Angus made his acting debut in 1951 in an 18-minute Encyclopedia Britannica educational film in which he portrayed Abraham Lincoln. After a twenty-year gap, Angus was featured in the psychological thriller Sweet Kills, using the name “Rory Guy.” He made a few more films until he was cast in Phantasm in 1979 under his new stage name “Angus Scrimm.” He went on to a productive career in film and television, with guest roles on Quincy, Trapper John MD and a recurring role in Alias. He even played Walt Disney’s father in a dramatization of the icon’s life on a segment of The Wonderful World of Disney.
I met Angus at a collector’s convention years ago, where he was seated behind a folding table signing autographs for fans. After purchasing a photo, I asked if he would mind posing for a photo with my son. At first he was hesitant, expressing his concern for my son’s health, as he revealed that he was currently battling a “nasty head cold.” He agreed to the photo, however, keeping a safe distance from my son. He sported a wide smile. He was soft-spoken, gracious and gentle — a surprising contrast from the malevolent figure he cut on the silver screen.
Angus passed away in 2016 at the age of 89, making one final appearance in a Phantasm film that was released posthumously.
Pretty Janis Dremann headed for New York City after graduating college in her native Cleveland. She adopted her grandmother’s easier to spell and pronounce surname “Carter” and dreamed of becoming an opera star on the New York stage of the Metropolitan Opera. Unfortunately, a case of the nerves at her audition dashed her singing dreams. Janis, however, was determined and she found a comfortable home on the Broadway stage, landing roles in DuBarry was a Lady and Panama Hattie. Producer Darryl F. Zanuck was in the audience on the evening of her debut in Panama Hattie. Impressed with her performance, he signed the 27-year old actress to a movie deal.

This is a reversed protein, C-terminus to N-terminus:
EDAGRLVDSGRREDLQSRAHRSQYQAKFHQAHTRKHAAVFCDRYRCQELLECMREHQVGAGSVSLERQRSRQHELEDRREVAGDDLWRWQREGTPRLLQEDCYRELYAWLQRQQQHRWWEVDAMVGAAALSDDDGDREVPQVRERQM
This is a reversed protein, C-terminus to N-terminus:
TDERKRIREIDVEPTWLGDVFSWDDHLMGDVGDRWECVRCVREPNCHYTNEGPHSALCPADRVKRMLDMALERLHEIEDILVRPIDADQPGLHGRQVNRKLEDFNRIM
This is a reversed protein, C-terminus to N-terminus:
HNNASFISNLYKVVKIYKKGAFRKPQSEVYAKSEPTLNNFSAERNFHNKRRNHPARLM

Janis made her screen debut in Cadet Girl, alongside Carole Landis and George Montgomery in 1941. Over the next years, Janis co-starred in 30 films, appearing with popular box-office draws like Glenn Ford and John Wayne. After co-starring with Robert Young in the 1952 Western The Half-Breed, Janis bid farewell to Hollywood, returning to New York to try her hand at the budding television industry.
Finding plenty of roles in TV comedies and drama, Janis settled into a hostess role on the game show Feather Your Nest with host Bud Collyer. Although popular, it was a stint that would only last two years. In 1956, Janis married lumber tycoon Julius Stulman and she promptly left her show business career behind. Janis and her husband moved south where Janis became active in cultural and community activities.
Out of the spotlight for over forty years and living in near anonymity, Janis suffered a fatal heart attack in 1994. She passed away at the age of 80.
At 20 years old, Vanessa Marquez made her acting debut in the 1988 drama Stand By Me. She landed guest roles in television series and several forgettable movies before securing the part of “Nurse Wendy Goldman” in the popular medical drama ER. Later, she took a turn at comedy in a recurring role on the sitcom Malcolm & Eddie.
It was on a 2005 episode of the reality series Intervention where she was confronted by a group of friends and family trying to convince the actress to seek help with her on-going depression. Vanessa was diagnosed with bipolar disorder and agoraphobia that essentially ended her acting career. Friends later revealed that the treatment Vanessa received was unsuccessful.
In August 2018, police were called to Vanessa’s South Pasadena apartment. Her home was in disarray and she told officers and accompanying medical personnel that she was having a seizure. However, when authorities approached her front entrance, Vanessa raised and pointed a gun at them. The officers — who at first retreated — called for her to drop the weapon. When she refused and continued to advance on them, they fired. Vanessa was shot and killed. It was later determined that Vanessa’s weapon was a BB gun. An investigation concluded that officers acted in self-defense. Vanessa was 49 years-old.
In February 2019, Vanessa’s mother filed a wrongful death claim against the City of South Pasadena. The claim alleged a number of charges including battery, negligence, unlawful entry, wrongful death, negligent training, conspiracy, seizure of property, failure to summon prompt medical care and violation of the Bane Act, which forbids acts of violence because of race, color, religion, ancestry or national origin.
In March 2020, bodycam footage released by the police department show Vanessa pleading with police to kill her while she wielded the gun.
Vanessa’s cremated remains were scattered at the Hollywood sign.